Fed Offers Another Big Rate Hike; Powell vows to ‘carry on’

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  • The Fed raises its target interest rate to 3.00%-3.25%
  • Forecasts show another sharp rise likely by the end of the year
  • Powell: No ‘painless’ way to lower inflation

WASHINGTON, Sept 21 (Reuters) – Federal Reserve Chairman Jerome Powell vowed on Wednesday that he and fellow policymakers would “continue” their fight against inflation as the U.S. central bank raised interest rates by three quarters of a percentage point. for the third time in a row and signaled that borrowing costs would continue to rise this year.

In a new set of sobering projections, the Fed expects its key rate to rise faster and higher than expected, the economy to slow and unemployment to rise to a degree historically associated with recessions. .

Powell was candid about the “pain” ahead, citing rising unemployment and pointing to the housing market, a persistent source of rising consumer inflation, as likely in need of a “correction.” Read more

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Earlier Wednesday, the National Association of Realtors reported that sales of existing homes in the United States fell for a seventh consecutive month in August. Read more

The U.S. had a ‘hot real estate market… There was a big imbalance,’ Powell told a news conference after Fed policymakers unanimously agreed to raise the interest rate the central bank’s overnight benchmark in a range of 3.00% to 3.25% . “What we need is for supply and demand to be better aligned…We in the housing market probably have to go through a correction to get back to this place.”

That theme, of a persistent mismatch between U.S. demand for goods and services and the country’s ability to produce or import them, ran through a briefing in which Powell stuck to the hawkish tone set during his remarks the month last at the central bank in Jackson Hole. conference in Wyoming.

Recent inflation data has shown little to no improvement despite the Fed’s aggressive tightening – it also announced rate hikes of 75 basis points in June and July – and the labor market remains robust, with wages also increasing.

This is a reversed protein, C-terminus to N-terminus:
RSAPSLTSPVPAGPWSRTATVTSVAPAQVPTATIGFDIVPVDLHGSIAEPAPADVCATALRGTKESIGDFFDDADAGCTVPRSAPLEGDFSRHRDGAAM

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The federal funds rate forecast for the end of this year signals an additional 1.25 percentage points of rate hikes to come at the Fed’s last two policy meetings in 2022, a level that implies another 75 basis point increase. on the horizon.

“The committee is firmly committed to bringing inflation back to its 2% target,” the Federal Open Market Committee responsible for setting central bank rates said in its policy statement following a policy meeting in two days.

The Fed “expects that continued increases in the target range will be appropriate.”


The Fed’s target key rate is now at its highest level since 2008 – and new projections show it will hit the 4.25% to 4.50% range by the end of this year and end in 2023 at 4.50%-4.75%.

Powell said the rate path shown showed the Fed was “strongly committed” to bringing inflation down from the highest levels in four decades and that officials would “keep going until the job is done,” even at the risk of rising unemployment and slowing growth. at a stall.

“We have to put inflation behind us,” Powell told reporters. “I wish there was a painless way to do this. There isn’t.”

Inflation by the Fed’s preferred measure was more than three times the central bank’s target. The new projections put it on a slow trajectory back to 2% in 2025, a protracted Fed battle to stifle the highest inflation since the 1980s, and potentially pushing the economy to the edge of a recession.

The Fed said “recent indicators point to modest growth in spending and output,” but the new projections put year-end economic growth for 2022 at 0.2%, rising to 1.2% in 2023 , well below the economy’s potential. The unemployment rate, currently at 3.7%, is expected to rise to 3.8% this year and 4.4% in 2023. This would be higher than the half-percentage-point rise in unemployment that has been associated to past recessions.

“The Fed was late to recognize inflation, late to start raising interest rates, and late to start unwinding bond purchases. Since then, they’ve caught up. And they haven’t not done yet,” said Greg McBride, chief financial officer. analyst at Bankrate.

US equities, already mired in a bear market due to concerns over Fed monetary policy tightening, ended the day sharply lower, with the S&P 500 Index (.SPX) slipping 1.8%.

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In the US Treasury market, which plays a key role in transmitting policy decisions from the Fed to the real economy, yields on the 2-year note crossed the 4% mark, their highest levels since 2007.

The dollar hit a new two-decade high against a basket of currencies, gaining more than 1%. The strength of the US currency – it has appreciated more than 16% since the start of the year – has fueled concerns among central banks around the world about potential exchange rates and other financial shocks.

Some aren’t even trying to match the Fed’s blistering pace of tightening, with the Bank of Japan expected to stick to its ultra-easy policy on Thursday and keep its benchmark rate minus 0.1%, likely leaving it as the last major monetary policy. global authority with a negative policy rate.

Others struggle to stay a little on top of the Fed. The Bank of England, for example, is expected to raise its key rate by at least half a percentage point on Thursday.

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Reporting by Howard Schneider; Additional reporting by Lindsay Dunsmuir; Editing by Dan Burns and Paul Simao

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